TRIBECA FILM FESTIVAL Returning under the direction of Peter Scarlet (formerly of the SF Film Festival), Tribeca is bigger, bolder, and more diverse than last year—with over 200 features, mostly local premieres, as well as a competition, scattered over a half-dozen downtown venues. Preceded by a weekend “family festival,” the main event begins public screenings on Tuesday with the decon-recon documentary Charles Laughton Directs “The Night of the Hunter” and Our Times, by Iran’s leading female director, Rakhshan Bani-Etermad. The Black Filmmaker Foundation has curated a 25-year retrospective. Restorations include Sergio Leone’s Once Upon a Time in America and The Good, the Bad, and the Ugly. OPENS SATURDAY, THROUGH MAY 11, various venues, 866-941-FEST, (Hoberman)


BRIGHT EYES+ARAB STRAP+JESSE HARRIS & THE FERDINANDOS A bill that spans the indie archipelago, from unsung to overhyped, raw to cheeky, beautiful to strange, drum machines to violins, the roadhouse to the kitchen table. Jesse Harris is the guy who got a Grammy for those Norah Jones songs; his own folk rock with his long-standing band has a modest, straightforward virtue. Conor Oberst, the Nebraska boy wonder raised by indie America, is still rolling with his tent revivals of love and painful truth. The Scottish blokes of Arab Strap, sweet strings notwithstanding, seem poised to add some much needed edge to the evening with their chemical washes of beats and Pulp-like menace. With Jesse Harris on Wednesday only. WEDNESDAY AT 8, Irving Plaza, 17 Irving Place, 212-777-6800; THURSDAY AT 8, Town Hall, 123 West 43rd Street, 212-840-2824. (Kamenetz)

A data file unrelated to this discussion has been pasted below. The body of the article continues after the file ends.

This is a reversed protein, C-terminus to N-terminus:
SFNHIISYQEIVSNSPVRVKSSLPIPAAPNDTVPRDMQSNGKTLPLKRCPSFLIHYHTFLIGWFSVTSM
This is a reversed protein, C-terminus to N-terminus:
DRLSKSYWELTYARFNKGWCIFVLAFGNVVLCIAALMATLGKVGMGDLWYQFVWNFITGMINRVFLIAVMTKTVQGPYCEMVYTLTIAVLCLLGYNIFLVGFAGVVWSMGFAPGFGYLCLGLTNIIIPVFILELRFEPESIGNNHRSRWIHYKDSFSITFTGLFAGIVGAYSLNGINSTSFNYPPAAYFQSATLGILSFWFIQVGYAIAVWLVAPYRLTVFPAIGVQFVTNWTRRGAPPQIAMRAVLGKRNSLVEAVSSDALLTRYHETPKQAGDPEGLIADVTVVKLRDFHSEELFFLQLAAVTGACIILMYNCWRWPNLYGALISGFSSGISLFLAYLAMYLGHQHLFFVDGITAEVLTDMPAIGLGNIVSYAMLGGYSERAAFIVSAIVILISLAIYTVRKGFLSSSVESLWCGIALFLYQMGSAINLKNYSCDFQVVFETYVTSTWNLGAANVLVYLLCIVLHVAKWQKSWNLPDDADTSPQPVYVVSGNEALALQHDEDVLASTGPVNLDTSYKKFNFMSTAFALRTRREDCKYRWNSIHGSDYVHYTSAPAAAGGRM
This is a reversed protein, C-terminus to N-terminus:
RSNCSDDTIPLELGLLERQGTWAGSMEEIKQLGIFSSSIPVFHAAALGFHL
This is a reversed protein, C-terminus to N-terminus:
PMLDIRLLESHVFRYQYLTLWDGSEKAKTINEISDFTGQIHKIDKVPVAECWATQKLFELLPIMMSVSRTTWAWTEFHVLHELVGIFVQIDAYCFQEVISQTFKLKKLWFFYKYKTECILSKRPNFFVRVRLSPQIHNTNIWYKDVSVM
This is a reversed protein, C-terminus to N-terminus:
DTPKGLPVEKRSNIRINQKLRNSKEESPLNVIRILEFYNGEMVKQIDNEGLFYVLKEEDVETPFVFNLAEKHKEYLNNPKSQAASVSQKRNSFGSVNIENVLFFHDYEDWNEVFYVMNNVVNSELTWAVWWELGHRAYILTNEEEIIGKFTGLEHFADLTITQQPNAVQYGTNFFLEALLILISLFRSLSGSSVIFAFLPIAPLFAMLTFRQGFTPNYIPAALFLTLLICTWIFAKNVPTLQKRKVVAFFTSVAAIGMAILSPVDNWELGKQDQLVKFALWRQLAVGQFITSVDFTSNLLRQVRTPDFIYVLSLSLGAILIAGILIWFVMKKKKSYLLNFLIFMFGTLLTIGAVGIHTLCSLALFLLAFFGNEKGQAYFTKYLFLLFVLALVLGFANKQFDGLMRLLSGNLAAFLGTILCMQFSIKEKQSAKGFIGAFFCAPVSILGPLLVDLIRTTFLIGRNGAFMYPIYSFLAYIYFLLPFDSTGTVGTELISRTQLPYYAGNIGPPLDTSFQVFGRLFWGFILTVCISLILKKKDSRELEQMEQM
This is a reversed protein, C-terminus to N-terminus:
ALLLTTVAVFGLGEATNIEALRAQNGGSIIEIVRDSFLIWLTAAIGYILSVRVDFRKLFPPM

HALFORD+TESTAMENT+IMMORTAL+AMON AMARTH +CARNAL FORGE Post-Judas Priest his career may have (temporarily) derailed with some . . . well, bad fashion and music choices (see Two), but Halford’s Hell Bent on staying contemporary: Fight weren’t Priest, but hey, they were hella more modern sounding than what Priest had shrunk to, and his solo stuff’s as lethal as anything post-Screaming for Vengeance—he’s Spun back. Tonight’s “Metal Gods Tour” exemplifies his savviness in bringing along Nordic viking kings Amon Amarth and Immortal, who conjure blackish metal from the fantastical realm of Blashyrkh. With Swedish up-‘n’-comers Carnal Forge, who power-surge the life support of Testament’s dying thrash/speed-metal. FRIDAY AND SATURDAY AT 6, B.B. King Blues Club and Grill, 237 West 42nd Street, 212-307-7171. (Bosler)

HANK JONES The living master of jazz piano, Jones was instantly acclaimed in the 1940s, for the way he combined the ideas of bop with the gilded touch and spare clarity of Teddy Wilson. Once a favored accompanist and studio musician, he developed into one of the most stylish and self-possessed modern pianists, a touchstone who collaborated with everyone from Charlie Parker to Tony Williams, and is getting set to record with Joe Lovano. His is the Rolls-Royce of piano trios, and if you’ve never seen this nearly 85-year-old wonder live, you are deprived. WEDNESDAY THROUGH SUNDAY AT 8 AND 10, Iridium, 1650 Broadway, 212-582-2121. (Giddins)